From FIG. 1 it can be seen that an athletic shoe 10, according to the invention, can be formed from an upper 11 having a toe box 12 a vamp 13 and a heel counter 14 as is conventional in athletic shoe design. According to the invention, an apron 15 can be stitched at 16 to a peripheral wall 17 of a compartment 18 (see FIG. 3). That peripheral wall may form part of a sole liner 19 along the exterior of which an outer sole 20 may be applied. The outer sole 20 may be bonded to the liner and/or secured thereto by a stitch seam 21.
Molded within the outer sole 20 may be a thin metal plate 22 extending the full length of the athletic shoe and having a maximum thickness of 0.3 mm. This metal plate may be composed of steel.
As can be seen from FIG. 1, the outer sole 20 is molded with an upstanding lug 23 which is also stitched to the peripheral wall 17 and receives a valve formation 24 on an inner sole 25 received within the compartment 18 and anchored to the remainder of the shoe exclusively by the flexible valve formation 24 which will be described in greater detail in connection with FIGS. 4 through 10.
At this point it suffices to note that the inner sole 25 is not secured within the compartment by any other means and has free mobility in all directions.
The assembly of the shoe can be seen from FIGS. 2 and 3. The outsole 20, which can be formed on its underside 26 with the usual embossing to provide secure engagement with the ground or a gymnasium floor and decorative embossing which is common in athletic shoes, has, in addition to the embedded insert 22 as described, a raised rim 27 which can be stitched at 21 to the sole liner 19. The latter is formed unitarily with the peripheral wall 17 and forms the compartment 18 into which the inner sole 25 is inserted. From FIG. 2 the apron 15 which is stitched at 16 to the peripheral wall 17 is also visible as is the bottom 28 of the upper which forms the top wall of the casing 18. Neither the bottom 28 of the upper nor the bottom 29 of the liner 19 is bonded to the inner sole 25 which is, therefore, free to move within the casing.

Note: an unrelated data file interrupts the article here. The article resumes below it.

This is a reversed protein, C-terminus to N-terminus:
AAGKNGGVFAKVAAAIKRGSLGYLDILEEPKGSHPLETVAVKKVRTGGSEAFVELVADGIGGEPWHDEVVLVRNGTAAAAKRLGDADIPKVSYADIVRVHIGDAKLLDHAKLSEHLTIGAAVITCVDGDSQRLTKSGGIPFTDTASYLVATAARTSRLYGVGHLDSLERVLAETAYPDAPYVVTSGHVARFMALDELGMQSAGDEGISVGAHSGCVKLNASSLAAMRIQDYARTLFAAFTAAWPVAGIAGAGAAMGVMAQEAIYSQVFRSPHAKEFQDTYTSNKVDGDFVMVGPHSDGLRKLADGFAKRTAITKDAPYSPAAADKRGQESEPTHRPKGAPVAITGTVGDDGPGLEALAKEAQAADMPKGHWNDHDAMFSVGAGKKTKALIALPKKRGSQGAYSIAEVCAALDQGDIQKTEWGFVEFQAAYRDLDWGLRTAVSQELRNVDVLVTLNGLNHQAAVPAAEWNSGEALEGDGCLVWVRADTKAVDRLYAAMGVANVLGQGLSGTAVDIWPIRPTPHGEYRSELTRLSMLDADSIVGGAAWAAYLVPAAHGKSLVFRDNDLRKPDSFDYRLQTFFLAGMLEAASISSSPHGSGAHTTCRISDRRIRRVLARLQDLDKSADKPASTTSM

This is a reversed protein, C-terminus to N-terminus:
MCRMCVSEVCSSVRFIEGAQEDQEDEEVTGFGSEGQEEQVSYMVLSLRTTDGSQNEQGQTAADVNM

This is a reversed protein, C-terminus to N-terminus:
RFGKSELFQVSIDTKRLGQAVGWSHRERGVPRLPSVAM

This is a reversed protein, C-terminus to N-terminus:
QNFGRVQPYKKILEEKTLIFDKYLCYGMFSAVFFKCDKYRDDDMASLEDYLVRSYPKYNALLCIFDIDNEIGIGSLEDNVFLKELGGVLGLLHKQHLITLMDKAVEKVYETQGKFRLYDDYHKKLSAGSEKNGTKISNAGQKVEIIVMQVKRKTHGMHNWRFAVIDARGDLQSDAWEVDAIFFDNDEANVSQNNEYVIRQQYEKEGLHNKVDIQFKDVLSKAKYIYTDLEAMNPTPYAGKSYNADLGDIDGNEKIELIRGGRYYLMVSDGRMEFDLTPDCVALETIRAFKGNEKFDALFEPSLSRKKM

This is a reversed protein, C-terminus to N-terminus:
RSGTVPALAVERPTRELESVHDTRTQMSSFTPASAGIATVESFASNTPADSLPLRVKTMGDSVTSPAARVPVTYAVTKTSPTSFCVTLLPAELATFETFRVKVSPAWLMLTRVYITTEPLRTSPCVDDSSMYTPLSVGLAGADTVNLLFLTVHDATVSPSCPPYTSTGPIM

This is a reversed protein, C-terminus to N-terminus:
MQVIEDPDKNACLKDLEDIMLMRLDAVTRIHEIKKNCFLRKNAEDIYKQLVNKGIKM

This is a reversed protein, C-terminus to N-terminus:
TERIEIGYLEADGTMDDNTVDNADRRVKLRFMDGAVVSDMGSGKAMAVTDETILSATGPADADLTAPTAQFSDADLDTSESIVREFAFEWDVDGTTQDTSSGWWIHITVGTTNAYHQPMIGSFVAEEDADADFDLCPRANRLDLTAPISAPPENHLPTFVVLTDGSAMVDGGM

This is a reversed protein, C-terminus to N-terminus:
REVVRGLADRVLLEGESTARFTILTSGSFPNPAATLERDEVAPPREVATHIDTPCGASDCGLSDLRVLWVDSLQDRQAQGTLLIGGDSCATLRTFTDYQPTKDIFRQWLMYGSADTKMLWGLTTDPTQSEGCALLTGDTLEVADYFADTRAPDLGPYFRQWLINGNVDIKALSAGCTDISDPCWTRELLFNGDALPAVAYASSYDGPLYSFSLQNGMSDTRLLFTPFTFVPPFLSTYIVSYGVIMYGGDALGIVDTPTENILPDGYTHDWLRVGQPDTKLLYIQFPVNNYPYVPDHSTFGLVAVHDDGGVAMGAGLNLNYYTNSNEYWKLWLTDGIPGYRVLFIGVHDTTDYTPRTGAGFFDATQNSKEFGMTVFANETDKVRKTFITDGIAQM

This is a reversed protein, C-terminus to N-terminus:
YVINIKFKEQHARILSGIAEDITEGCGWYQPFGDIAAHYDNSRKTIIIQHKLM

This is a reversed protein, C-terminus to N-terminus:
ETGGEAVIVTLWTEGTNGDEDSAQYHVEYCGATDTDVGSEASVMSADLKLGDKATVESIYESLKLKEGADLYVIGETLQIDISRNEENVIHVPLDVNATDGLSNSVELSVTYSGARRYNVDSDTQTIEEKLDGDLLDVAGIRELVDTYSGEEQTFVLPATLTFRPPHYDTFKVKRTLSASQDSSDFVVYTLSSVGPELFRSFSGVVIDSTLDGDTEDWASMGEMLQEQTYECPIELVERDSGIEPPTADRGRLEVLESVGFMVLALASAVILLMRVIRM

As is apparent from FIG. 4, the inner sole 25 is subdivided into four main portions by three transverse webs 30, 31 and 32 forming flexible hinges between these portions.
These portions are a heel portion 33, a shank portion 34, a foot-ball or metatarsal portion 35 and a toe portion 36. In the embodiment illustrated bores 37 for example interconnect these portions so that all can be pressurized through a valve as will be described in greater detail below.
The inner sole has a wedge configuration in the sense that the upper and lower surfaces converge toward one another and toward a median plane 40 as is best seen in FIGS. 5 and 6.